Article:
EAGAN, Minn. (Dec. 5, 2006) — Blue Cross and Blue Shield of Minnesota and the Blue Cross and Blue Shield of Minnesota Foundation have named Winona LaDuke the first recipient of the Upstream Health Leadership Award for her leadership in health as founder of the White Earth Land Recovery Project. The award recognizes and furthers the work of an individual and community that increase awareness of the impact of social, economic and environmental influences on health.
“Today’s growing recognition that health is not just the result of genes, lifestyle, and health care treatment, but also determined by the day-to-day conditions in which we live and work, is illustrated in Ms. LaDuke’s vision,” said Marsha Shotley, Blue Cross Foundation president and vice president of board and community relations for Blue Cross and Blue Shield of Minnesota.
The award was presented at the foundation’s November 13 forum on upstream health. More than 150 Minnesota leaders from the public and private sectors met with national and international experts in the health effects of housing, the environment, early childhood development and racism. The recognition includes a $15,000 Blue Cross Foundation grant to the White Earth Land Recovery Project.
LaDuke is an enrolled member of the Mississippi Band Anishinaabeg and lives and works on the White Earth Reservation in Northern Minnesota. Formed in 1989, the White Earth Land Recovery Project community helps recover White Earth land for the Anishinaabeg people, explores renewable energy and economic development, honors cultural practices and protects traditional native foods.
“We started the White Earth Land Recovery Project because we know that to have sustainability and vitality in a community over the long term, you need to deal with the structural elements that lead to good health, not just symptoms,” said LaDuke. “We have a teaching that in each deliberation, we must consider the impact on the 7th generation from now.”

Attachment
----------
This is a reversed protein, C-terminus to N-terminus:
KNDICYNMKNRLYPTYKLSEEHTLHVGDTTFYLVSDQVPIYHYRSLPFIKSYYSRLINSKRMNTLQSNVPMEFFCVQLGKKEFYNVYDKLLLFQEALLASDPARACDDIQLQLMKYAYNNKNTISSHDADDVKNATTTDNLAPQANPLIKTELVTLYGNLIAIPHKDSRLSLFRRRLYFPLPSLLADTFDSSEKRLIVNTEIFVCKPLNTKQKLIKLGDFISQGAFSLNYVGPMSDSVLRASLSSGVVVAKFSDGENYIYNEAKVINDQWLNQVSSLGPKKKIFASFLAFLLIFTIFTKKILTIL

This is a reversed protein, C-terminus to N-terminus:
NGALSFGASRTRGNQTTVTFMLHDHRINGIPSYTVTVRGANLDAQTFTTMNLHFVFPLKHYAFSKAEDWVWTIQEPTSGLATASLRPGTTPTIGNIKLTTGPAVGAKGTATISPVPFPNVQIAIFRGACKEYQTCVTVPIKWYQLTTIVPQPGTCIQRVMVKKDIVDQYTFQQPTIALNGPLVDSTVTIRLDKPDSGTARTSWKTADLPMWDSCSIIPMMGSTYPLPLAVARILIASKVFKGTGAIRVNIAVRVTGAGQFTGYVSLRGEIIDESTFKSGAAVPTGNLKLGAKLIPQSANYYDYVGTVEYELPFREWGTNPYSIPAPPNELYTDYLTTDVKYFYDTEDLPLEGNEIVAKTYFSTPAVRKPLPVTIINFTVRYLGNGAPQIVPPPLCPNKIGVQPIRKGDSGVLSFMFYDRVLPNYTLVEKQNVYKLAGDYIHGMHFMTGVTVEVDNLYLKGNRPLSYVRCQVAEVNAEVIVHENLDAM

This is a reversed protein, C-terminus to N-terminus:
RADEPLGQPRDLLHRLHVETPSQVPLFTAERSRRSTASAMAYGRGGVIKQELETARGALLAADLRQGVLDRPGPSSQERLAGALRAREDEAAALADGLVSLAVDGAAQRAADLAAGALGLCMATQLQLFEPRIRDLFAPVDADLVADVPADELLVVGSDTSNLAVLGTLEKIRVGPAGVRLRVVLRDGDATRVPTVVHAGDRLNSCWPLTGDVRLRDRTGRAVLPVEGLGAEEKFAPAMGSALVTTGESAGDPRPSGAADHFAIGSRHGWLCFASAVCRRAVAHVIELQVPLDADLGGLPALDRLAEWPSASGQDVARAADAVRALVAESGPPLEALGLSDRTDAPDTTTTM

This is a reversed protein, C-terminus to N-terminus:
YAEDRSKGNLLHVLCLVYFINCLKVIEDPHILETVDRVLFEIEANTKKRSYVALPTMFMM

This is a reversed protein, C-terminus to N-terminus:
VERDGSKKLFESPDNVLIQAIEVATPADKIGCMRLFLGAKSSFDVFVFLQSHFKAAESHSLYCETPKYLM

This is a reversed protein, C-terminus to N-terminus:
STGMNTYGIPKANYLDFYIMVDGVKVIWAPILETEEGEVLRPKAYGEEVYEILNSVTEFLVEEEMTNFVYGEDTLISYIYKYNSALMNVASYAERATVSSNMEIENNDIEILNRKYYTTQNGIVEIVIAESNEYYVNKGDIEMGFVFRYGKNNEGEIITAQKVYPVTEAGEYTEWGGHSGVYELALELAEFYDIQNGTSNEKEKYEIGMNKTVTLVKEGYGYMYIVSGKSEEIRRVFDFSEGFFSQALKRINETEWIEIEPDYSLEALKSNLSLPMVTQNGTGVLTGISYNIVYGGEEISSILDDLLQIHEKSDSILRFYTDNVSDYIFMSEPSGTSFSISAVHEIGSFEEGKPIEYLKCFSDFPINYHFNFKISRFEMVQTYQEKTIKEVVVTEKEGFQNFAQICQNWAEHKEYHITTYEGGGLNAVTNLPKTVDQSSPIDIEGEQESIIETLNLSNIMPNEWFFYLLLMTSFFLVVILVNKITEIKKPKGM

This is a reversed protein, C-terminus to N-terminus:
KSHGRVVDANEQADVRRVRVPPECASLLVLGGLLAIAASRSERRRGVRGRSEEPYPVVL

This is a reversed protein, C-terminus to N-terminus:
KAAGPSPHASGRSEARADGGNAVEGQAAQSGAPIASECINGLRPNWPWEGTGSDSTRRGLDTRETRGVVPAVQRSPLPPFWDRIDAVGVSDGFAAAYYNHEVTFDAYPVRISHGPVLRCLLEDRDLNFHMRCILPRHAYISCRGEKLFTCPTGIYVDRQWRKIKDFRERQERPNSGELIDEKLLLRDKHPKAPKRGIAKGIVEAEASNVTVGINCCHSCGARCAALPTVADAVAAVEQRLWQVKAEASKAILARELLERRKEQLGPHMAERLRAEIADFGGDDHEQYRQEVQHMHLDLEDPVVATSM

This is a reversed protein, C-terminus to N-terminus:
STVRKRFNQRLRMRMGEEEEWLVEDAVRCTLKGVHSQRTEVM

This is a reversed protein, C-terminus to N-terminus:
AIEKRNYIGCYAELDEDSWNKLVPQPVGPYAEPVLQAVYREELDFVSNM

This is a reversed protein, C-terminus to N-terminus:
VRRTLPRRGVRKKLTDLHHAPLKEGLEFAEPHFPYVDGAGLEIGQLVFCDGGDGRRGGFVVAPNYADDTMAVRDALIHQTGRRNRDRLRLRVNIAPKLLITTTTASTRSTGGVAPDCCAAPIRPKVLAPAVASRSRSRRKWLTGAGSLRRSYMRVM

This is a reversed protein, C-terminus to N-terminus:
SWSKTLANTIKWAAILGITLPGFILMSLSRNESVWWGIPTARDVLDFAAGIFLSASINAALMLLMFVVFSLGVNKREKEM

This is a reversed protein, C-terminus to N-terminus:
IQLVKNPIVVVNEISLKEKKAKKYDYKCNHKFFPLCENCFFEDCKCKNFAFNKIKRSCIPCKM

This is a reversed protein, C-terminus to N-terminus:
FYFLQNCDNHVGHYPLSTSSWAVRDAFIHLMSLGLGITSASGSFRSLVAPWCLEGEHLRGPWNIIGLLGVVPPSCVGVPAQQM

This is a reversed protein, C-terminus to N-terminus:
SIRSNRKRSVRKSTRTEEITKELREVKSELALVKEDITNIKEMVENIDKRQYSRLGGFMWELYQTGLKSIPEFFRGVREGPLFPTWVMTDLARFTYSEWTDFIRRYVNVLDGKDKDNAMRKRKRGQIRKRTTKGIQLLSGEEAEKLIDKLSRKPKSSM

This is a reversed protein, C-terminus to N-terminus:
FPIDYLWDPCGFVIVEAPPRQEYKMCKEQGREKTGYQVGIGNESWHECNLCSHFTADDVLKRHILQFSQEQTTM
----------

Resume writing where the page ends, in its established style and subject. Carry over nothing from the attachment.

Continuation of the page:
A graduate of Harvard and Antioch Universities, LaDuke has written extensively on Native American and environmental issues, and is involved in related national organizations, including serving as co-chair of the Indigenous Women’s Network.
“Having our project recognized by Blue Cross is an amazing thing for our community,” said LaDuke.
For more information on the Blue Cross and Blue Shield of Minnesota Foundation, visit us on the Web at www.bluecrossmn.com/foundation or call (651) 662-3950 or toll free 1 (866) 812-1593.
The Blue Cross Foundation’s purpose is to look beyond health care today for ideas that create healthier communities tomorrow. By addressing key social, economic and environmental factors that determine health — beyond genes, lifestyle and access to health care — the Foundation’s work extends beyond the traditional reach of the health care system to improve community health long-term and close the health gap that affects many Minnesotans. Since it was established 20 years ago, the Foundation has become the state’s largest grantmaking foundation to exclusively dedicate its assets to improving health in Minnesota, awarding $20 million since 1986.
Blue Cross and Blue Shield of Minnesota, with headquarters in the St. Paul suburb of Eagan, was chartered in 1933 as Minnesota’s first health plan and continues to carry out its charter mission today: to promote a wider, more economical and timely availability of health services for the people of Minnesota. A not-for-profit, taxable organization, Blue Cross is the largest health plan based in Minnesota, covering 2.7 million members in Minnesota and nationally through its health plans or plans administered by its affiliated companies. Blue Cross and Blue Shield of Minnesota is an independent licensee of the Blue Cross and Blue Shield Association, headquartered in Chicago. Go to www.bluecrossmn.com to learn more about Blue Cross and Blue Shield of Minnesota.
Phone: (651) 662-6889